Show Accessibility Options

Hide Accessibility options

The New Energy Letter: August 2019

How to avoid the fate of Kodak in the energy transition?

Kodak didn’t fail because it didn’t know about digital cameras. In fact, it developed one of the first consumer digital cameras and in 2005 was the largest seller of digital cameras in the US. But in 2011 its share price fell by 80%, and in 2012 it filed for Chapter 11 bankruptcy.

Energy companies recognise that we are in the midst of an energy transition. But, like Kodak, just recognition of a transition is no guarantee of success or survival. I see traditional energy companies responding in three ways.

  1. Doing nothing. Dazzled by the bright lights of uncertainty, they find it too hard to make decisions – bar the old publicity-driven pilot or demonstration. There is a minority, but meaningful number of companies still in this group today.
  2. Doing something. Too often I see a series of disconnected, sometimes half-hearted, activities without a coherent approach. Unfortunately, this is where I would place the majority of companies today.
  3. Of course, the right approach is a considered and consistent set of actions, with the right balance of short- and long-term horizons. These companies build a strong understanding of how markets are changing, and a strong view as to where they are headed. A growing number of companies are in this group.

Being in the third category doesn’t guarantee success. Recent news from Centrica illustrates the challenges these companies face. It’s hard to predict when and how quickly revenues will start to decline. The downwards trajectory of Centrica’s old commodity retail business (their cash-cow of ‘sleepers’ who never switched) accelerated more quickly than anticipated last year, contributing to a half-year pre-tax loss of nearly £0.5 billion.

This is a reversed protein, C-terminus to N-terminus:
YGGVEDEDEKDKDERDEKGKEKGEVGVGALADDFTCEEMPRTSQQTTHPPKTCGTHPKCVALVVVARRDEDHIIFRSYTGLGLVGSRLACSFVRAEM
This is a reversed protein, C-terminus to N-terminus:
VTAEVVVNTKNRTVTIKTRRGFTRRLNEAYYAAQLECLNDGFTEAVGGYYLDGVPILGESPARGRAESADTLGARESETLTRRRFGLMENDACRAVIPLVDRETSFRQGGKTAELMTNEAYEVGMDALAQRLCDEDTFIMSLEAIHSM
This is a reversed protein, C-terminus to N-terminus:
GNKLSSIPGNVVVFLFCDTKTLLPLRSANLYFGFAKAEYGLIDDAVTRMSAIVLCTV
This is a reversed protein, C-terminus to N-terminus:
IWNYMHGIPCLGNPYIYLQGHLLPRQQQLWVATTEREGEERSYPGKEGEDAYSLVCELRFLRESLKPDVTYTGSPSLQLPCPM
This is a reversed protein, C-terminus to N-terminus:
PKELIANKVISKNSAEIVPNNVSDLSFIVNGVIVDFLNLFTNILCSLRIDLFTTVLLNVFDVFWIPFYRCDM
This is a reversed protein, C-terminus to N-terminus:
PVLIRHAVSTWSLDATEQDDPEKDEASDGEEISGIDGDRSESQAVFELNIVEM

Growing new revenues sufficiently and quickly can be hard. Centrica’s new revenues are growing but the challenge is to grow them fast enough. It now expects their smart home business to generate a fifth of the expected £1 billion of revenue compared to what they originally expected by 2022, as they retreat from their ambitious international smart home aspirations.

Centrica has a clear and considered approach and is doubling down on their focus on customers and services. Their energy solutions business now spans 34 countries. They’ve recently launched Centrica Mobility Ventures and announced a partnership with Ford. Naturally, they’re learning many lessons on the way.

Leave a comment below if you’d like to share your thoughts on the matter, or get in touch via jon.slowe@delta-ee.com

Related posts

Blog

Localisation of energy is starting to transform the energy system

Blog

What role do time-of-use tariffs play in enabling the future of customer collaboration? Examining aWATTar and True Energy

Blog

The epic battle for new energy dominance

Blog

2018-2019: The pivotal years for New Energy

Blog

Is investment an indicator of future success?

Blog

Are the most exciting new energy business model trends too good to be true?

Add yourself to our mailing list

Add yourself to our mailing list